Category: fws

This red fox at Edwin B. Forsythe National Wil…

This red fox at Edwin B. Forsythe National Wildlife Refuge in New Jersey is enjoying a lazy Sunday morning. We can learn so much from nature. Photo by Don Freiday, U.S. Fish and Wildlife Service.

Whooping cranes are the tallest and some of th…

Whooping cranes are the tallest and some of the most rare birds in North America. Adults are mostly white and stand almost five feet tall with a wingspan of seven feet. Never an abundant species, the total population dwindled to a low of 16 birds in 1941 due to hunting pressures and habitat loss. Now there are about 600 in the world. These three adults and one juvenile were spotted at Quivira National Wildlife Refuge in Kansas. Photo by Barry Jones, U.S. Fish and Wildlife Service.

Autumn is a spectacular time to visit Santee N…

Autumn is a spectacular time to visit Santee National Wildlife Refuge with its cypress forest turning shades of red. This wildlife refuge is located on the north shore of Lake Marion – the largest lake in South Carolina – and is home to a wide diversity of wildlife species. It’s a major wintering area for ducks and geese, as well as a nesting and stopover area for neo-tropical migratory birds, raptors, shore birds and wading birds. Visitors can take in the amazing fall colors, try their luck fishing in Lake Marion or enjoy the sight and sounds of all the birds. Photo by Marc Epstein, U.S. Fish and Wildlife Service.

It’s fall at Sam D. Hamilton Noxubee National …

It’s fall at Sam D. Hamilton Noxubee National Wildlife Refuge in Mississippi. The morning air is cool and crisp. Deer weave through the forest and squirrels scamper around searching for winter stores. Sunrise light hits the yellow leaves, making them an even brighter shade of gold. It’s a wonderful moment of peace. Photo by U.S. Fish and Wildlife Service.

The rolling plains and scattered wetlands of N…

The rolling plains and scattered wetlands of Ninepipe National Wildlife Refuge in Montana were created by receding glaciers more than 12,000 years ago. Today, these lands and waters serve as habitat for a great variety of wildlife, especially migrating waterfowl. Depending on the season, the sky can hold a lone eagle, fill with waves of tundra swans or show dramatic sunset colors. Photo by Christal Steele (www.sharetheexperience.org).

Forested hills slope down to the banks of the …

Forested hills slope down to the banks of the mighty Mississippi River at Port Louisa National Wildlife Refuge in Iowa. The yellow leaves of maple trees are catching the sunlight, providing a lovely and soothing atmosphere for hikers, anglers, kayakers and photographers. Other autumn visitors include thousands of migrating birds pausing at the refuge as they make their way south. Photo by Jessica Bolser, U.S. Fish and Wildlife Service.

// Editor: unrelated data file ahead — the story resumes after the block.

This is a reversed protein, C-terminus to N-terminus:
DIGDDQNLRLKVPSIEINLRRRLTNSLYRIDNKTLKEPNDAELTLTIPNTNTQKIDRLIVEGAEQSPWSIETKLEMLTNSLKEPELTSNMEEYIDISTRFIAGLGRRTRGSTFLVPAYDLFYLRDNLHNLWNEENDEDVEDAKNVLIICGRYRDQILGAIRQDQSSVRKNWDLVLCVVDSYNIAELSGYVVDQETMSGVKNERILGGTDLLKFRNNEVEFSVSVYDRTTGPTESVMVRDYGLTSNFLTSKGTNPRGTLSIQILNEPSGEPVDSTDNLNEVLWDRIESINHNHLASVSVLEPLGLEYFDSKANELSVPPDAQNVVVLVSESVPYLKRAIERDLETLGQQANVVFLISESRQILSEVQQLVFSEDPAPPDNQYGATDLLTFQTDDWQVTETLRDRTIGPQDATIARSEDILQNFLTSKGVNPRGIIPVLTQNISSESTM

Happy Halloween! Let’s celebrate with this sca…

Happy Halloween! Let’s celebrate with this scary cute baby arctic fox at Alaska Maritime National Wildlife Refuge. Arctic foxes are found in two color phases: white and blue. White-phase foxes appear brown in the summer and pure white in winter. Blue-phase foxes appear gray in the summer and a lighter gray in the winter. Blue-phase foxes are uncommon, so this photo is a rare treat. Photo by Ryan Mong, U.S. Fish and Wildlife Service.

Just because we rarely feature national fish h…

Just because we rarely feature national fish hatcheries doesn’t mean they’re not important. Little White Salmon National Fish Hatchery in Washington produces millions of upriver bright and Chinook salmon that are a vital part of the environment and economy of the area. Visitors to the hatchery can learn all about its operations and history, as well as try to catch their own fish in Drano Lake (be sure to follow state regulations). Challenging whitewater for expert kayakers is another available thrill. If that’s too much excitement for you, just relax by the clear waters and enjoy a beautiful fall day. Photo by U.S. Fish and Wildlife Service.

Visiting Seedskadee National Wildlife Refuge i…

Visiting Seedskadee National Wildlife Refuge in Wyoming can be such a delight: walking the paths, listening to the birds and keeping your eyes open for whatever might appear around the next bend in the trail. It could be a sandhill crane dance party, elk splashing across streams or maybe even a supremely confident badger with wits as sharp as its claws. National Wildlife Refuges are full of inspiration. Photo by Tom Koerner, U.S. Fish and Wildlife Service.

National Wildlife Refuge Week is a great time …

National Wildlife Refuge Week is a great time to remind everyone that refuges are some of the best places for birdwatching. One of the most thrilling birds to spot is the bald eagle. A majestic symbol of our nation, bald eagles are found in every state except Hawaii. Males and females work together to build large nests, and you’ll often see them hunting over open fields and water. This one just left its perch at Blackwater National Wildlife Refuge in Maryland. Photo by Curtis Gibbens (www.sharetheexperience.org).